Dandelion -Taraxacum officinale
The flowers have anti inflammatory and pain killing properties, an infused oil could be part of pain killing salve. They also have antiviral properties when taken internally.
The root contains high concentrations of inulin and can be eaten as a cooked vegetable.
The leaves have few medicinal properties, however they do have high nutritional content.
If you have not been exposed to this plant before then do skin patch tests for each part of the plant you wish to use because some people do experience allergic reactions, mostly to the pollen and sap.
The leaves also contain high levels of oxalic acid which can cause kidney stones.
Antacids, blood thinning medications, diuretics, diabetes medications, medications broken down in the liver, ciproflaxen, lithium.
Because dandelion can worsen the side effects of lithium it is best to avoid dandelion flowers and roots completely while on this medication.
If an allergic reaction is suspected wash area with soap and water and monitor to ensure it doesn’t worsen. If taken internally and an allergic reaction is suspected contact emergency services and explain, an antihistamine may be recommended or a trip to the emergency room depending on severity.
If a drug interaction is suspected contact emergency services immediately. Dandelion can worsen the side effects of Lithium and may be the hardest to detect as a drug interaction.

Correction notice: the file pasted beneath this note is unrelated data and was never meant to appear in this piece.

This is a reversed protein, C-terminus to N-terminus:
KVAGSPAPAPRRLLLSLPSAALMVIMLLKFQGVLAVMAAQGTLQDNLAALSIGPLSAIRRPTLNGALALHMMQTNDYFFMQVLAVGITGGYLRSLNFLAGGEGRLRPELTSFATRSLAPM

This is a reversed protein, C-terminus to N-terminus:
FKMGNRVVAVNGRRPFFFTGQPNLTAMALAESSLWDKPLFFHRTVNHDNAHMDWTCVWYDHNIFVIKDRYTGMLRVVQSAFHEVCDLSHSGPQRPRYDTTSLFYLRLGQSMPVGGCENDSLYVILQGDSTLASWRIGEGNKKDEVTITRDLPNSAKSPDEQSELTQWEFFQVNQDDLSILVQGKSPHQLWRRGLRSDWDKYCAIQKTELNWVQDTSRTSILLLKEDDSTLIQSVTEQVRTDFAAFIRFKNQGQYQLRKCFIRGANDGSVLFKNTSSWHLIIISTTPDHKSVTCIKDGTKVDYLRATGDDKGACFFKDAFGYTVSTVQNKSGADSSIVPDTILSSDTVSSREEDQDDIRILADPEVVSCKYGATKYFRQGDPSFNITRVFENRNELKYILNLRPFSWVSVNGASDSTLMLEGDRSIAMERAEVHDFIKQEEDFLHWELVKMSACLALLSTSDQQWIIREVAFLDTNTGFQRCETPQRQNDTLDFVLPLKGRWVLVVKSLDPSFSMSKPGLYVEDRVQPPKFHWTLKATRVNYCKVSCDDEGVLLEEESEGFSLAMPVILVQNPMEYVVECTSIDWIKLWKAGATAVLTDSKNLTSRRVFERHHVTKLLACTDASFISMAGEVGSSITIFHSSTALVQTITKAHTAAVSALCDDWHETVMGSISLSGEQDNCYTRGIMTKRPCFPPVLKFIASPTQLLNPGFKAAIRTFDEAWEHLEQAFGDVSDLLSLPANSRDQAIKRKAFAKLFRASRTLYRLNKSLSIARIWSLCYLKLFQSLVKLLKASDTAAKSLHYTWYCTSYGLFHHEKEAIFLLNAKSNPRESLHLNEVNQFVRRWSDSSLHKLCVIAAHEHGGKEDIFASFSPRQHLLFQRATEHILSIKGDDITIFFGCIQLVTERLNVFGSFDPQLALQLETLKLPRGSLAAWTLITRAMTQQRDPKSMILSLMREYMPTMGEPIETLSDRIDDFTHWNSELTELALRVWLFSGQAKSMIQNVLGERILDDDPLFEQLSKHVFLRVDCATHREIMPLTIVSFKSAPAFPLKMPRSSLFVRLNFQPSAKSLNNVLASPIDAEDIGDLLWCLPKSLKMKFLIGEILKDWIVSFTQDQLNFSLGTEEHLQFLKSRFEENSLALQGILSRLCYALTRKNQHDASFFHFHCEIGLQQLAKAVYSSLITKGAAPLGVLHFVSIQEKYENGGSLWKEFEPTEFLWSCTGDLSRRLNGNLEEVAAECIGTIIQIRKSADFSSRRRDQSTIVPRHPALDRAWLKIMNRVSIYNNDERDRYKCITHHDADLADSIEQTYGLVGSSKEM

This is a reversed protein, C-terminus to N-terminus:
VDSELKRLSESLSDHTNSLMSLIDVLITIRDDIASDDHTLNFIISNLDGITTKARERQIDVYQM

About the Remedy
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About the QRDS
Quick Reference Data Sheets™, QRDS hereafter, were created to put all essential information about a natural medicine in one place.
They are split into 6 sections, 5 of which you can see above. The omitted section is the chemical constituents. It has been left out of the online version because the majority of readers will not need it. It is included in the PDF.
QRDS are created from textbooks, scientific studies, a government database on natural plant materials and any other relevant resources.
The “Properties” section has the complete list of technical properties which may include some vague terms such as “pectoral”. Vague terms are included to help users assess personal risk of drug interactions with medications not listed on the QRDS.
If a medication affects the same area the risk of an interaction increases compared to a medication that affects a completely different area of the body.
Very rarely there will be a term with no definition available. Those have been left in the hope of finding an obscure reference so I could replace the word with a modern version if appropriate.
The QRDS are given freely for personal use only. Redistributing them in any form, free or otherwise, will result in legal action.